It's not an easy season for media companies: this fall, both Teen Vogue and Nylon announced that they would be shuttering their print operations. On Monday, another one bit the dust: Bullett Magazine. Only this time it's not just print that's saying goodbye; it's the whole media company.
Known for its smart and (sometimes cuttingly) honest tone, boundary-pushing fashion editorials and cool cover stars, Bullett was a haven for up-and-coming talent. Since the print magazine's original founding in 2010, Bullett the magazine expanded to become Bullett Media, a "transmedia" company that operated in a variety of mediums with a print component available in 12 countries. Its content ranged from an insightful piece on "ghetto fabulous" cultural appropriation to a video of model Chanel Iman "seductively torturing" a cheating ex to a David Foster Wallace-referencing manifesto on what fashion criticism should be.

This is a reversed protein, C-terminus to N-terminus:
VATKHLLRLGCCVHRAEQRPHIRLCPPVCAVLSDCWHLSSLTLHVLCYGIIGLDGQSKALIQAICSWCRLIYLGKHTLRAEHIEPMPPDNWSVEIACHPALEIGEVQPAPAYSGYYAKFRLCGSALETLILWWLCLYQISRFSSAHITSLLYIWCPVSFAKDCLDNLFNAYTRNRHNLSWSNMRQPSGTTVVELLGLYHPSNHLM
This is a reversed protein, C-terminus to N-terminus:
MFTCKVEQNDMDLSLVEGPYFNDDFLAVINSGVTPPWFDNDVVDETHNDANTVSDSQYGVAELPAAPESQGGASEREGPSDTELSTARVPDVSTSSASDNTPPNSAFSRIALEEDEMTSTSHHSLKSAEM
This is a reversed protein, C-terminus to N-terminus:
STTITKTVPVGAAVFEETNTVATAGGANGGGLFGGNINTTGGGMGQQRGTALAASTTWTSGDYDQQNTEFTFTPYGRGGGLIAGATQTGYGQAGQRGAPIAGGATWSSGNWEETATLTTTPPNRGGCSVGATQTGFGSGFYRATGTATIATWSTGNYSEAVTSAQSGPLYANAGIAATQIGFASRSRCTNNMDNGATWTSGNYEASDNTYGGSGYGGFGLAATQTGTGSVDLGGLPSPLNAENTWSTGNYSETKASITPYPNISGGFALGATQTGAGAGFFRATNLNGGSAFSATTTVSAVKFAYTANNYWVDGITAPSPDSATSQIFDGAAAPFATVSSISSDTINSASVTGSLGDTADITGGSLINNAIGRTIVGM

Along the way, Bullett created a niche following amongst young, on-the-fringe cool kids — kids much like the founders themselves, who were still in their early twenties when they started the publication.
Those kids weren't enough to keep Bullett alive indefinitely, but the publication is going out just like it came in: with in-your-face-opinions in the form of a snarky farewell letter ("journalism is becoming a form of sedation. Thus, our competition... Tumblr-girls-turned-Instagram-girls and their cyber-goth selfies, Refinery29") and a small but dedicated group of people who love it (numerous "eulogies" for the publication were penned by friends of Bullett who work at Interview, Sotheby's, Condé Nast's creative team and more).
RIP, Bullett. We hope that all goes well for you in media afterlife.